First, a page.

Running time: 125 min.
Release date: June 25, 1975
Rollerball comes on the heels of another dystopian futuristic violent sports film, Death Race 2000. Both films feature a central character that is adored by crowds of fans, but where Death Race's Frankenstein was a witty character in a fun film, James Caan's Jonathan E. is rather stoic and quietly defiant in a film that is torn in two different directions: the raucous, violent world of rollerball and the private world of Jonathan E., who seeks answers to questions that no one ever asked. Where the hyperkinetic game of rollerball gives the film its finer moments, it is the dramatic element of the film that is missing energy and prevents the film from completely working.
In the "not too distant future", the world is a corporate state across the globe with various corporate entities responsible for certain aspects of society, such as energy, transportation, luxury, housing, communication and food. Wars are a thing of the past and the global corporations have devised the game of rollerball as a substitute for all team sports and warfare. Used to entertain billions of people around the world, Mr. Bartholomew (John Houseman), the head of the Energy Corporation (based out of Houston), states that the game has a distinct social purpose, but never reveals what that purpose is until much later. The star player of the Houston team is Jonathan E. (Caan) and he is so popular that he is about to get his own multivision special for television, where Bartholomew demands that Jonathan announce his retirement from the game without any explanation as to why he must retire. There is a subplot with Jonathan asking for his former wife, Ella (Maud Adams), who was taken from him and given to an executive, and being forced into retirement is just one more thing that Jonathan feels is the tipping point for his refusal to give in to corporate demands. The games are then suddenly ordered to drop their rules, leading to one violent game after another, in the hope that Jonathan will retire or possibly be killed during a game. The actual game action is easy to follow and delve into brutally chaotic messes, with crowds cheering on everything. The issue with the story comes when rollerball is not being played out on-screen. Jonathan's futile search for answers is also futile for the viewer in terms of pacing and energy. The scenes of Jonathan in his private life are rather lifeless, in stark contrast to the manic energy displayed in the rollerball arena.
Norman Jewison capably handles the action scenes, depicting rollerball as a structured (at first) and fast-paced game with massive amounts of moving parts, but is easily able to frame the action in a way that the viewer can understand how the game is played. His dystopia is filled with much the same furnishings and architecture that is found in our current world, with some unique differences involving television and a computer named Zero that supposedly has all of history contained in its databanks, which is contained in one of the sillier scenes in the film. The screenplay is by William Harrison, based on his own short story Roller Ball Murder. Harrison's screenplay really doesn't delve terribly deep into this corporate-controlled world and the non-rollerball scenes fall flat and bloat the film's two hour running time.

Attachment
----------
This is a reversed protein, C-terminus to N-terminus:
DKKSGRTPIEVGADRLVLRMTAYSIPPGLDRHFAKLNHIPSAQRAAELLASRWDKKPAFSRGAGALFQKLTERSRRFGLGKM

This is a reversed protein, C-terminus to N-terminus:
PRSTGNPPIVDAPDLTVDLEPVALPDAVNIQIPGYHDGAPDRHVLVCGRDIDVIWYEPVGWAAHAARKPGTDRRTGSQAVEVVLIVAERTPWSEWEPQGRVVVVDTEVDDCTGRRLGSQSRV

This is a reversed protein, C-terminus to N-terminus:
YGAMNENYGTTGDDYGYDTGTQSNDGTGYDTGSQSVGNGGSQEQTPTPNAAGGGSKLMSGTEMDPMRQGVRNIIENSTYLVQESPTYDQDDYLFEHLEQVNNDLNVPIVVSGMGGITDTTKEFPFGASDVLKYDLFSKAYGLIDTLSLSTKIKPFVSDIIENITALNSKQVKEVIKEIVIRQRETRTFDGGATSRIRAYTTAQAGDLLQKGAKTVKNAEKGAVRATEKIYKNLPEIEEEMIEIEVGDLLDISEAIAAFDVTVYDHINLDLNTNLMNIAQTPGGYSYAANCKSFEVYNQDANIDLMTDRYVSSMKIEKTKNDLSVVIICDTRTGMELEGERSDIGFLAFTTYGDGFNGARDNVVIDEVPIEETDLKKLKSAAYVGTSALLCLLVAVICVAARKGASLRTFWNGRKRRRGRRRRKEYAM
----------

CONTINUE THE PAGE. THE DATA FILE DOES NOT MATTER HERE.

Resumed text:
James Caan's performance as Jonathan E. is either brilliantly understated or horribly underacted. Caan seems to enjoy the action scenes quite a bit but the more dramatic moments of the film have him rather laconic and dim-witted. John Houseman provides a little more bite in his performance as Bartholomew. There is seething disdain for the game and its star player teeming under his dignified poise. John Beck as Moonpie, Jonathan's friend and teammate, is another solid performance and deserves recognition.
One more noteworthy element of the film is its score. The use of classical music attempts to provide a dignified air to the violent proceedings as well as helping to establish tone and atmosphere for some of the scenes. Bach's Toccata and Fugue in D Minor appears during the opening sequence as composer André Previn takes a piece that is normally associated with Gothic works and uses it unironically to build to the violence about to unfold and the bloodthirsty crowd that awaits it.
Rollerball is a film with some great ideas that are not fully developed. The action scenes work where the dramatic scenes fail. Trim some of the drama down and the pacing may pick up, however Harrison's screenplay fails to deliver the ideas brought forth. James Caan's performance matches the dull and lifeless story but at the same time he seems at home amidst the chaos of rollerball. Norman Jewison is able to frame the kinetic action capably but seems uninspired outside of the arena. Call Rollerball a draw.